Psalm 137:8

Hebrew Bible

5 If I forget you, O Jerusalem, may my right hand be crippled. 6 May my tongue stick to the roof of my mouth, if I do not remember you, and do not give Jerusalem priority over whatever gives me the most joy. 7 Remember, O Lord, what the Edomites did on the day Jerusalem fell. They said, “Tear it down, tear it down, right to its very foundation!” 8 O daughter Babylon, soon to be devastated, how blessed will be the one who repays you for what you dished out to us. 9 How blessed will be the one who grabs your babies and smashes them on a rock.

Revelation 18:6

New Testament

4 Then I heard another voice from heaven saying, “Come out of her, my people, so you will not take part in her sins and so you will not receive her plagues, 5 because her sins have piled up all the way to heaven and God has remembered her crimes. 6 Repay her the same way she repaid others; pay her back double corresponding to her deeds. In the cup she mixed, mix double the amount for her. 7 As much as she exalted herself and lived in sensual luxury, to this extent give her torment and grief because she said to herself, ‘I rule as queen and am no widow; I will never experience grief!’

 Notes and References

"... Similarly to the Jeremiah texts (Jeremiah 50:15, 18, 24), Psalm 137 indicates Yahweh as the subject of judgment (Psalm 137:7). Differently to them, however, the psalm does not immediately refer to any human agent of the judgment (compare Jeremiah 50:9, 41–42). In Psalm 137:8–9 one may postulate a kind of human retaliator(s) as the texts surely evoke a scene of warfare, containing the expression (‘blessed shall he be who ...’). Still, it is textually unclear whether the avenger is human or divine. What is clear, though, is that Psalm 137:8 explicitly expresses an accurate requital to Babylon, which to be done according to how she treated the Israelites (‘one who pays back to you what you have done to us’). Such a vindictive judgment in Psalm 137:8 is commensurate with its own context as Psalm 137:3 designates Babylon as ‘our captors’ and ‘our tormentors’. The Masoretic Text draws attention to a surplus expression (‘what you have done to us’) by a wordplay (compare Jeremiah 50:29). ... These probably underscore an infallible retribution to Babylon. In Revelation 18:6 the double use of a word in kind is characterized ... articulating the judgment of Babylon. The textual affinity of Revelation 18:6 to Psalm 137:8 is more reliable than with Jeremiah 50:29 ..."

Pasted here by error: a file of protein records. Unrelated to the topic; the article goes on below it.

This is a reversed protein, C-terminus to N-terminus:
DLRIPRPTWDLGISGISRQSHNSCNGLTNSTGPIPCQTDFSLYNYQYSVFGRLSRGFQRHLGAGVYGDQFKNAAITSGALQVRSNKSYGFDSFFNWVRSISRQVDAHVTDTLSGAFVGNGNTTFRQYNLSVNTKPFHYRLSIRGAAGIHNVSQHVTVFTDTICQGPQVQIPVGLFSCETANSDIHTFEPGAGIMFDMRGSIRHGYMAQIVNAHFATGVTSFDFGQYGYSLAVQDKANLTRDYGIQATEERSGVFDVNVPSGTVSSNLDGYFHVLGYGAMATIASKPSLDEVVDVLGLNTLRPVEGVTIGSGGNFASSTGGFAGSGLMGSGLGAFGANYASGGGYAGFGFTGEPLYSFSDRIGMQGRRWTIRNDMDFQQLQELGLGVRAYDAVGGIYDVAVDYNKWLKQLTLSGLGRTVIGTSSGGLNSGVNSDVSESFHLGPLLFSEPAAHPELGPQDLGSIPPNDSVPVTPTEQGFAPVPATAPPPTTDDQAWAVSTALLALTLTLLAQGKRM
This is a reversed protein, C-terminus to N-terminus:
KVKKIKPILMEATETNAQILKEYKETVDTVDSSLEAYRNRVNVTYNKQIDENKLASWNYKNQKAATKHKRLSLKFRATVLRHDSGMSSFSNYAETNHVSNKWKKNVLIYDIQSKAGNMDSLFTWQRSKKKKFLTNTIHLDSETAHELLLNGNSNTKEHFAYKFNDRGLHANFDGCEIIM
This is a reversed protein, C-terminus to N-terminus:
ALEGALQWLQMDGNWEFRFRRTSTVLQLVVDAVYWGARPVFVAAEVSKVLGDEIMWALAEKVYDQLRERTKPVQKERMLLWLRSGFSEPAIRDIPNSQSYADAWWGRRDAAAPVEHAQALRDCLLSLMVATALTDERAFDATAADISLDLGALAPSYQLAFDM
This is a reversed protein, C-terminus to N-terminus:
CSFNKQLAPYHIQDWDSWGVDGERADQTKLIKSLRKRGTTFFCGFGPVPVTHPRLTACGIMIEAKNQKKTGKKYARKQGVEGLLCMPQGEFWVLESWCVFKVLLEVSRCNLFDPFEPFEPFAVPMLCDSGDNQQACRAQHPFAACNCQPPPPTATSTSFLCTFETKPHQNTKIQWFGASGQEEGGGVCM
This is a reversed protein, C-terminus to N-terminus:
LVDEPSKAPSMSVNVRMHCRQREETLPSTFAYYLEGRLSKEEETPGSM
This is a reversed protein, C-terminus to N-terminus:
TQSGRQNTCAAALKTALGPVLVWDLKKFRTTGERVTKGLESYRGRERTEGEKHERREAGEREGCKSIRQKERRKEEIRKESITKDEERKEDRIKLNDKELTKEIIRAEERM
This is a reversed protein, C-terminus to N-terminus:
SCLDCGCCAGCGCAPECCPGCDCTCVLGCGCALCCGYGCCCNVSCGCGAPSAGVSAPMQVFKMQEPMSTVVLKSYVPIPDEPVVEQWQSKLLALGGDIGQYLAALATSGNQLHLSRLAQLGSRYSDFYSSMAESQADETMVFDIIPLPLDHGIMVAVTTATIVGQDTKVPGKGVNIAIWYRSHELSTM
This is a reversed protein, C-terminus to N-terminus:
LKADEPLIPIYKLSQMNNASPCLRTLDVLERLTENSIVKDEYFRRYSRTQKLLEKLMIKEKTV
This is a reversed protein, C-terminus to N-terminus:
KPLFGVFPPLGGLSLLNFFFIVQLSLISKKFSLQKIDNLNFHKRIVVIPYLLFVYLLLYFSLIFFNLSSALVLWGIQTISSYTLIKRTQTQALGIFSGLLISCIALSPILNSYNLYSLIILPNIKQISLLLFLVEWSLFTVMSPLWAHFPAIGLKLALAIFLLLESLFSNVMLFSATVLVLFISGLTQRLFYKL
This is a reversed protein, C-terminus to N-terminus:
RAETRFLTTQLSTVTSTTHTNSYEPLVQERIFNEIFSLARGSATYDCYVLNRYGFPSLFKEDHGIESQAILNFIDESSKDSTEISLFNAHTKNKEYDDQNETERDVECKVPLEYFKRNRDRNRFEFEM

Kim, Sung Kuk Psalms in the Book of Revelation (p. 128) University of Edinburgh, 2013

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